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WordPress: check if user is logged in

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Here are some notes and examples of how to check if a user is logged in to WordPress.

Best way to check if user is logged in

WordPress provides a nice template tag for checking if the current user is logged in, is_user_logged_in(). Using it is straightforward:

if (is_user_logged_in()) {
	echo 'Welcome, registered user!';
} else {
	echo 'Welcome, visitor!';
}

Here is another example, where a view-invoice function is provided for logged in users, and visitors not logged in are redirected to the WP Login Page:

if (is_user_logged_in()) {
	example_download_invoice();
	exit;
} else { 
	auth_redirect();
	exit;
}

Checking logged in user based on WP cookie

Here is an example of checking logged in users based on the cookie that WP sets upon user login:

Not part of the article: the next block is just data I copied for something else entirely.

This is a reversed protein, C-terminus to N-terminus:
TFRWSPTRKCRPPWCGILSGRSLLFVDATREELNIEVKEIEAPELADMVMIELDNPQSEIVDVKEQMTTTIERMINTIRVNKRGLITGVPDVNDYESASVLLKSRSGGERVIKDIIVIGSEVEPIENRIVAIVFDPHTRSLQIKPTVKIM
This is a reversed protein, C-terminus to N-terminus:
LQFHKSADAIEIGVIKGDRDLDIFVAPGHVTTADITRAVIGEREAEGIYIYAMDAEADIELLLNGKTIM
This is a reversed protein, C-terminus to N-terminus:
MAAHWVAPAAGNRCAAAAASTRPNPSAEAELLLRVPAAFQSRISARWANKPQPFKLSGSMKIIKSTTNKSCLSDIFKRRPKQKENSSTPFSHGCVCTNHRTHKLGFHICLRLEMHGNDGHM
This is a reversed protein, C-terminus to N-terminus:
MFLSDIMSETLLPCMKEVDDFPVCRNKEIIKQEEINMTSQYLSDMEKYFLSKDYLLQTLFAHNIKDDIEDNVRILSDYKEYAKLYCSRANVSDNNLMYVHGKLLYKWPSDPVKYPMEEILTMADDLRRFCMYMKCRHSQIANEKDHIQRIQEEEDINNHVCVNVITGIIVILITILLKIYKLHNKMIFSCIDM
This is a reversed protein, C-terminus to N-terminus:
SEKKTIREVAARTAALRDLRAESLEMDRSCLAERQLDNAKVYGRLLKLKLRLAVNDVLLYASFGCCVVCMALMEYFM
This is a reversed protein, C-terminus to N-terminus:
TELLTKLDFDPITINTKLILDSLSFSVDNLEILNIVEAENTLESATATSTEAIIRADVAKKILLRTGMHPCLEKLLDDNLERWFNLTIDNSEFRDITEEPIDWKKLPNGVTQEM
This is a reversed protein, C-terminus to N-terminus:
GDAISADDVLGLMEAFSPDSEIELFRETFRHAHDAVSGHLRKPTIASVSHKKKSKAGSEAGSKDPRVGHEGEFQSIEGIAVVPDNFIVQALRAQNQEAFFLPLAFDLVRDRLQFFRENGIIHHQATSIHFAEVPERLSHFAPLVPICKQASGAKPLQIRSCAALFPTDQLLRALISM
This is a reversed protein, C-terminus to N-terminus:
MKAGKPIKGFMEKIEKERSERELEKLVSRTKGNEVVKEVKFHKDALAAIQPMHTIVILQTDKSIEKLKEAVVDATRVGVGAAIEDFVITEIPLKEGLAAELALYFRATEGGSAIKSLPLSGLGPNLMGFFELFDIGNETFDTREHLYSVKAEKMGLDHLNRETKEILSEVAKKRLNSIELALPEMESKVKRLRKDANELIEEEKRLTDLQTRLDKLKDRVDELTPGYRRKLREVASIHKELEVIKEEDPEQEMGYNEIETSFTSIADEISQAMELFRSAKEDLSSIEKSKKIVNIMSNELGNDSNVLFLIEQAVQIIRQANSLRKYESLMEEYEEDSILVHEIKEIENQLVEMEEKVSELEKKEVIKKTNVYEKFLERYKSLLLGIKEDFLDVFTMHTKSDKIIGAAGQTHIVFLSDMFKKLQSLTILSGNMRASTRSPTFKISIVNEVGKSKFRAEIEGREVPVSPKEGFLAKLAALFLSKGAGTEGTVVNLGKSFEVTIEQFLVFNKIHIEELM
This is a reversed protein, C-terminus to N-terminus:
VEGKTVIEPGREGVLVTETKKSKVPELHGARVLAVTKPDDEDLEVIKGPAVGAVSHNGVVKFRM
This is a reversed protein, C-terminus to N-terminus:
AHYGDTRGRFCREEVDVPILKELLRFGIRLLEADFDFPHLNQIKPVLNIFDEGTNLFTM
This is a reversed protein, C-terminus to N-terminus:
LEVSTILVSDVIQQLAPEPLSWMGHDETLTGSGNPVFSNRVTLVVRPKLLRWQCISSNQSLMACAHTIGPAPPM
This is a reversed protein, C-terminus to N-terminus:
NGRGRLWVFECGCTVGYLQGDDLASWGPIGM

$logged_in = false;
if (count($_COOKIE)) {
	foreach ($_COOKIE as $key => $val) {
		if (preg_match("/wordpress_logged_in/i", $key)) {
			 $logged_in = true;
		} else {
			$logged_in = false;
		}
	}
} else {
	$logged_in = false;
}

Note that this example is meant to illustrate the concept. Make sure you have additional security measures in place as cookies are easily spoofed. I’ve used this technique as-is, however, for non-critical UI/UX functionality. For example, display a welcome panel if the user is logged in. The same logic can also be applied via JavaScript/jQuery.

Check logged in user by role

It’s also possible to check logged in users implicitly, by checking their user role:

<?php global $user_identity, $user_ID;
	if (current_user_can('read')) { ?>

	<!-- user can read (logged in) -->

<?php } else { ?>

	<!-- not logged in -->

<?php } ?>

This is useful because WordPress provides a wealth of roles and capabilities to check. Learn more at the WP Codex.

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